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Valley Health Celebrates NICU ‘Graduates’ with Annual Reunion

Valley Health Celebrates NICU ‘Graduates’ with Annual Reunion

Valley Health held its annual Neonatal Intensive Care Unit (NICU) reunion in mid-August, with nearly 1,000 participants joining together to celebrate the success of the hospital system’s NICU “graduates,” their families and their caregivers.Nicu reunion

Valley Health Foundations provides funding for the NICU reunion, which was held Sunday, August 13, at West Oaks Farm. Children who were treated in the NICU at Winchester Medical Center, along with their families, participated in a fun day filled with food, a bounce house, games, coloring, and a dunk tank. Families also had a chance to meet their NICU doctors and caregivers.

“It’s a really special day for families and the NICU care team,” says Sara Valentine, director of annual giving for Valley Health Foundations. “I enjoy seeing all the smiles, listening to family stories, and of course hearing all the laughter around the dunk tank. The Foundation is so proud to support the event and many other needs the NICU has throughout the year.”Nicu

Cindy Nicholson-Yancey, RN, activities committee chairwoman for the NICU, says the event is a great way to see NICU grads after they’ve grown. “This event allows us to keep in touch with them and to see them outside of the hospital having fun.”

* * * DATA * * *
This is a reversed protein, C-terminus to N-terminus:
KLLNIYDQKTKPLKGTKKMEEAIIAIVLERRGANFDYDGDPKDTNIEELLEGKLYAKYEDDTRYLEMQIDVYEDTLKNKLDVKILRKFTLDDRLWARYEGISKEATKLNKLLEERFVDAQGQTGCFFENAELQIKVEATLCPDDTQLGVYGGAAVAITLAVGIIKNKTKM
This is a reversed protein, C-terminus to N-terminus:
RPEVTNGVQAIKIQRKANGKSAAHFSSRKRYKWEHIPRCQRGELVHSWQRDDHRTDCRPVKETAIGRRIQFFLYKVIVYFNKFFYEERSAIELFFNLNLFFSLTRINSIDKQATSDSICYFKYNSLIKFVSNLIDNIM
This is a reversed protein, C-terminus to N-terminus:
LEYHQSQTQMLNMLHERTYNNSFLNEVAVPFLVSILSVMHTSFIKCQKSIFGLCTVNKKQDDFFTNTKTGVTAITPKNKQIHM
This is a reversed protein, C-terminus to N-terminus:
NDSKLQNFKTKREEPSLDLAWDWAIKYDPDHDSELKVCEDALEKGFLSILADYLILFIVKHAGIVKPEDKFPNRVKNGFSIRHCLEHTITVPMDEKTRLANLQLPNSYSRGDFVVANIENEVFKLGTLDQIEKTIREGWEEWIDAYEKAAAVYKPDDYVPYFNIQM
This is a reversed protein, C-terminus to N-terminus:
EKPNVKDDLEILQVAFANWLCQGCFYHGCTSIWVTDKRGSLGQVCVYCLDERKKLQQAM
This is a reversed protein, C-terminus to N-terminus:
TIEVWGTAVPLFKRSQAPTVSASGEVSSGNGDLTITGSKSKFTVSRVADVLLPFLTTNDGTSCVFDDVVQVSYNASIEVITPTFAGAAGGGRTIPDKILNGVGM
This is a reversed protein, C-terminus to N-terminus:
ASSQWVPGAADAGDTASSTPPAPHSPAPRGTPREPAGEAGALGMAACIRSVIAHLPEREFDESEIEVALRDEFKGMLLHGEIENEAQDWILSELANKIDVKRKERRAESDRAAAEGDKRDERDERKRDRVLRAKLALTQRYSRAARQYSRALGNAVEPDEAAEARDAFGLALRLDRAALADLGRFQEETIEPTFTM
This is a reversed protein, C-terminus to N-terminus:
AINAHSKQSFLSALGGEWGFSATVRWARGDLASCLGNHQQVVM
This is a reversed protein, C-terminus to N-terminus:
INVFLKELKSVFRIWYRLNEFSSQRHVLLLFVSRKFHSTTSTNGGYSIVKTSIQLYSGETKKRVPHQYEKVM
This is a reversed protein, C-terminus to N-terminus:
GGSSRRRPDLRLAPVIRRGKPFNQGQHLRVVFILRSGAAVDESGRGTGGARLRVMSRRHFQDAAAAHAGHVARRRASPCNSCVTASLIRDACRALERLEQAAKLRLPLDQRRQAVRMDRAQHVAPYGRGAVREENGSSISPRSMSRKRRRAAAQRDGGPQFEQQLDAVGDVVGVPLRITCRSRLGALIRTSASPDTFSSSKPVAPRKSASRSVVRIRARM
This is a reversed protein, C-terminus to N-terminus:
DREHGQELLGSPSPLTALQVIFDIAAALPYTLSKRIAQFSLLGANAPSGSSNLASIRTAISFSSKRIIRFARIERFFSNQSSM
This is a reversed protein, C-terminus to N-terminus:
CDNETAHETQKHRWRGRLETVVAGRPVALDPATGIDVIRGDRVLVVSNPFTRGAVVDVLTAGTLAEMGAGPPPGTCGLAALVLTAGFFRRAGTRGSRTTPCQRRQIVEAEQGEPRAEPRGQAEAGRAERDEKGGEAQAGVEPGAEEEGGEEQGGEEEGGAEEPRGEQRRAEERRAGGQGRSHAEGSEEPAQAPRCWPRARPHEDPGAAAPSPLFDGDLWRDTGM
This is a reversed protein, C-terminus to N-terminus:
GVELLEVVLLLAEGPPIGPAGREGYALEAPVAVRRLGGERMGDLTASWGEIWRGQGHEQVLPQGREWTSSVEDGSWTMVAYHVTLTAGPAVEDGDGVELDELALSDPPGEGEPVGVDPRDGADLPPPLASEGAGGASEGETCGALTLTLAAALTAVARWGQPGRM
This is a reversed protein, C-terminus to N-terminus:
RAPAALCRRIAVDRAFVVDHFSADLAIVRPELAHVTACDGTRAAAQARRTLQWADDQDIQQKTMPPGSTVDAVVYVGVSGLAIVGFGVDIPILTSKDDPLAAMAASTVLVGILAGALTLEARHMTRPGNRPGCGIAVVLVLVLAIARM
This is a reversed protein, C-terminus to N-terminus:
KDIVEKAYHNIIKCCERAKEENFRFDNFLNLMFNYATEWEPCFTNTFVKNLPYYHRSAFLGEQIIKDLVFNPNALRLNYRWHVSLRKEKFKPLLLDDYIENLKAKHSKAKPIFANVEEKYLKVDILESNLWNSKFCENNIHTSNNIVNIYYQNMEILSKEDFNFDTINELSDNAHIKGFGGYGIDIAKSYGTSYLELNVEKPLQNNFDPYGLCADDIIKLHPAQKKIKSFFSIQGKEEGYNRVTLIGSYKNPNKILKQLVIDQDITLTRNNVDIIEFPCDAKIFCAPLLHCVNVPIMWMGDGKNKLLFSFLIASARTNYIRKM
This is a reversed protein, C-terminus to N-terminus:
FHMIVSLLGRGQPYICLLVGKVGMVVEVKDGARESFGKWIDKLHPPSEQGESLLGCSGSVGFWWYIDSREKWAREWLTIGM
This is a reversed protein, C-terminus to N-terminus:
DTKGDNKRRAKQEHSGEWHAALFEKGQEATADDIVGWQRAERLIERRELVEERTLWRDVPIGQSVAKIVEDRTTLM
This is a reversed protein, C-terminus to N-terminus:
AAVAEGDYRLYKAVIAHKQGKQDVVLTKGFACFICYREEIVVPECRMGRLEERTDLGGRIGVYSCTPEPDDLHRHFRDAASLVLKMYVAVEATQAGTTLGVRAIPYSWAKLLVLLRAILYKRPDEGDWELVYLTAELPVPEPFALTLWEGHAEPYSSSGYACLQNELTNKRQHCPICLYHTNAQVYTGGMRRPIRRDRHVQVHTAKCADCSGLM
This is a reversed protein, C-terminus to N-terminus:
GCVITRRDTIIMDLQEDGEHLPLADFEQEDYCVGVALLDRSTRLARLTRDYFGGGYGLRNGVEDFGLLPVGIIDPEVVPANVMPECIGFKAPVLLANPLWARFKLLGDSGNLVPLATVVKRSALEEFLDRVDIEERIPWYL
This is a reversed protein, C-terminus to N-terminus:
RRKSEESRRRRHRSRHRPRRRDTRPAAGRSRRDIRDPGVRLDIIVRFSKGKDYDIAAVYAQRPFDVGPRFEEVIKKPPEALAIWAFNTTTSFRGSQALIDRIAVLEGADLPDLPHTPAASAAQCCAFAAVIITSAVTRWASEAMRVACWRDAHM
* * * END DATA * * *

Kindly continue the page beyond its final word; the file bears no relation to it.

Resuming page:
West Virginia resident Sophie De Saint Georges attended the reunion with her triplets, who were born at 33 weeks at Valley Health’s NICU. Each of her three sons spent between 30 and 60 days in the unit. They are now healthy at seven months.

“The people in the NICU made it survivable,” says De Saint Georges. “They answered our questions, and there were always kind words and encouragement. [The NICU] is definitely a big part of their story and journey, and I feel like my sons got the best care to get them healthy quickly. Even though they’re triplets, I felt like they were all treated individually, which was nice.”

Coleson Kerns, who was born in May 2022, was in attendance at Sunday’s event with his family. He spent 11 days in the NICU with various complications.

“It felt like the NICU really took care of us at a very vulnerable time,” says his mother, Breesa Capel-Kerns. “They looked after Coleson and me and my husband. It felt like a family there.”

The NICU at Winchester Medical Center (WMC) is the region’s only level III NICU, able to take premature babies of any gestational age and/or babies needing specialized care and treatment. Most infants are admitted to the NICU because they are born prematurely. Some are born full-term with breathing difficulties, infection, or low glucose levels.

There are currently three doctors and six nurse practitioners at the NICU at WMC.

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